Our Father: Forgive Us Our Trespasses, As We Forgive Those Who Trespass Against Us

Homily at St Dyfrig’s for Good Friday, 2012

Father: Forgive Us Our Trespasses, As We Forgive Those Who Trespass Against Us.

This Holy Week, I invite you to journey with me through the words of the Lord’s Prayer.

Freely-offered forgiveness is the hallmark of our faith.

The world’s great religions have different ideas about justice. In the East, they will tell you that karma will ensure that each person will ultimately get what they deserve, though it might take more than one lifetime. Islamic law emphasises due punishment for sins against the will of God. But Jesus taught us: “Love your enemies, pray for those who persecute you.” And he leaves us no room to doubt that he meant exactly what he said, for in St Luke’s Gospel he even cries from the Cross: “Father, forgive them, for they know not what they do.” Jesus does not wait for an apology, but assumes his enemies have attacked him through ignorance, not ill-will. Earlier, alone among the evangelists, Luke tells us that when the servant’s ear was cut off at the moment of Christ’s arrest, the Lord healed the servant there and then.

In St John’s account of the arrest and crucifixion of Christ, which we have just heard, we are not shown those acts of forgiveness; instead, we see the generous spirit of Our Lord which motivates both forgiveness of enemies and love for his friends. When he is arrested, Christ says: “You have me – let my friends go.” Nailed to the Cross, he entrusts his Blessed Mother and his Beloved Disciple to one another. We in our turn are called to be Christlike, and John includes one small detail which speaks volumes – the presence of four soldiers, who cast lots.

Jesus’s outer clothes are shared out equally, but there is one item left over: his seamless undergarment. The soldiers recognise that selfishness will not lead to a useful outcome: what point is there in winning a sleeve or a corner, one quarter of a woven garment? Each soldier has the sense to realise: “If I claim my fair share, I will damage things for everyone.” So each soldier renounces his claim to a quarter. By agreeing to cast lots, one will win; three will gain nothing in a material sense – but all four will be at peace.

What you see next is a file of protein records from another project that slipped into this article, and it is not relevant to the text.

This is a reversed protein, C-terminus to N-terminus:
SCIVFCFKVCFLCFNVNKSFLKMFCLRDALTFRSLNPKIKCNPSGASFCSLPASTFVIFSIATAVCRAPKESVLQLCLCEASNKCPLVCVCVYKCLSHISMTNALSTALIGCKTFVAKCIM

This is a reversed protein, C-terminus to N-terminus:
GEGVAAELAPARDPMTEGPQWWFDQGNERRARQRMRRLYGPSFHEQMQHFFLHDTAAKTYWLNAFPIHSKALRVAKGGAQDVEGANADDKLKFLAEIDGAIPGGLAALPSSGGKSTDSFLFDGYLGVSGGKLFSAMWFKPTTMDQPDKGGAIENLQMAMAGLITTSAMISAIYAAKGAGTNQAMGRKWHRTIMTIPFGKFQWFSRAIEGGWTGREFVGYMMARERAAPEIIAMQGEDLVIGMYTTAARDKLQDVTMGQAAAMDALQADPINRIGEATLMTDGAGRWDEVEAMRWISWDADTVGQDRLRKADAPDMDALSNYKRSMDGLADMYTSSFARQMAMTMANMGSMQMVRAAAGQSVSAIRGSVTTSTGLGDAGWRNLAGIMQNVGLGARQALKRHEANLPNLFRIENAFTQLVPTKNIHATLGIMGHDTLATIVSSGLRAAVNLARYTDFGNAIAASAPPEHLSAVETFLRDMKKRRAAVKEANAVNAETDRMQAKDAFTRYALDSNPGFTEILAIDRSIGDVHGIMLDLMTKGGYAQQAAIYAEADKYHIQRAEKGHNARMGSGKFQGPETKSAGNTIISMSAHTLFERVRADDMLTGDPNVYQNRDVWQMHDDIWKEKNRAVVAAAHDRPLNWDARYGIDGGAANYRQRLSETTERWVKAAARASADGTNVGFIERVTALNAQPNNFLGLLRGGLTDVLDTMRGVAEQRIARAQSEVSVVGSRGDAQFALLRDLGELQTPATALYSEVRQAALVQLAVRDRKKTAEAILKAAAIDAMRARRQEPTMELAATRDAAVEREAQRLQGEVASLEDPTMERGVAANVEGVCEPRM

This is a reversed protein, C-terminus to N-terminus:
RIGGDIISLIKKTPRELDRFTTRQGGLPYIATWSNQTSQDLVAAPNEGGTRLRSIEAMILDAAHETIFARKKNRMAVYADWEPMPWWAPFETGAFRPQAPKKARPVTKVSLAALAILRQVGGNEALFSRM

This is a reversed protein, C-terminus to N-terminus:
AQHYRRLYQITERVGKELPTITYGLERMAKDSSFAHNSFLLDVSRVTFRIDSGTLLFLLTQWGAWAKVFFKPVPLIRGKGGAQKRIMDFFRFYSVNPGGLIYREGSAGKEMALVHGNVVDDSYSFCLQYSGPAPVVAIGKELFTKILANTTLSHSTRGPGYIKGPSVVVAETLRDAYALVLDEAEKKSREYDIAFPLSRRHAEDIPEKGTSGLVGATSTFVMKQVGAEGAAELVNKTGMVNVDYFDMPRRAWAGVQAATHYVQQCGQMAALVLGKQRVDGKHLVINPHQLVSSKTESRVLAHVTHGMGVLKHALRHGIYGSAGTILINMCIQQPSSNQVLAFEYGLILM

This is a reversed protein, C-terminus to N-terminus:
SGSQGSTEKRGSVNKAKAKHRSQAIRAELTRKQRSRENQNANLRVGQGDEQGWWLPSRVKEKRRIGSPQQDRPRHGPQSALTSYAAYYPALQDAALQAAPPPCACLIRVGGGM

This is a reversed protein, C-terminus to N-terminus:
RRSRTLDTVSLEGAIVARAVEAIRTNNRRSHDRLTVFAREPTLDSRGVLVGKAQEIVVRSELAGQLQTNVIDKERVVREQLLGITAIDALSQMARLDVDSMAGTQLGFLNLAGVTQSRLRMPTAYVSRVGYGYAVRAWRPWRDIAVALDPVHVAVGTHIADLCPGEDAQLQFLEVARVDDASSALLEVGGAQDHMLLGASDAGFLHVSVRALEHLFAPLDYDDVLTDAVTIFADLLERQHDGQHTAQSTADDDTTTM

Jesus does more than renounce a claim to what is his; he takes on the punishment which is ours. Isaiah today offers us the image of a suffering servant doing just this. The letter to the Hebrews paints a picture of Jesus offering up prayer and entreaties on our behalf. Jesus, the wounded servant of God, does not want us to suffer the consequences of our own folly and faithlessness.

We do well to remember that there is one thing, just one, which severely limits the power of the Cross to take away our sin. In parables and by his actions on the Cross, Jesus teaches us again and again that we must choose one of two ways: the path of demanding our rights, or the way of forgiveness. The power to choose the way of forgiveness rests with us. St James, in his letter, puts it most clearly: “Judgment without mercy will be shown to anyone who has not been merciful, but mercy triumphs over judgment.”

Our merciful Saviour, we are told, was praying all the time for sinners. Let us not be closed to his grace, but be willing to forgive as he forgave. This requires, at the very least, praying for our opponents and calling God’s blessings on those who have harmed or obstructed us in life. When our opponents express true sorrow, we must go further and extend the hand of friendship in return for sincere repentance. It takes two to reconcile, but only one to stand ready to forgive. As the soldiers renounced their claim to a quarter-share, so we are called to renounce our claim to justice, and obey the Lord’s commandment to love: Love which keeps no record of wrong, always trusts, always hopes, always perseveres.

In a moment, we will celebrate the power of the Cross to forgive our sins by coming and honouring the very wood which reminds us of the Saviour’s tree. We cannot fully honour the Cross unless we love as Jesus loved, by making real the prayer he taught us: Forgive Us Our Trespasses, As We Forgive Those Who Trespass Against Us.

Freely-offered forgiveness is the hallmark of our faith.

This entry was posted in Homily.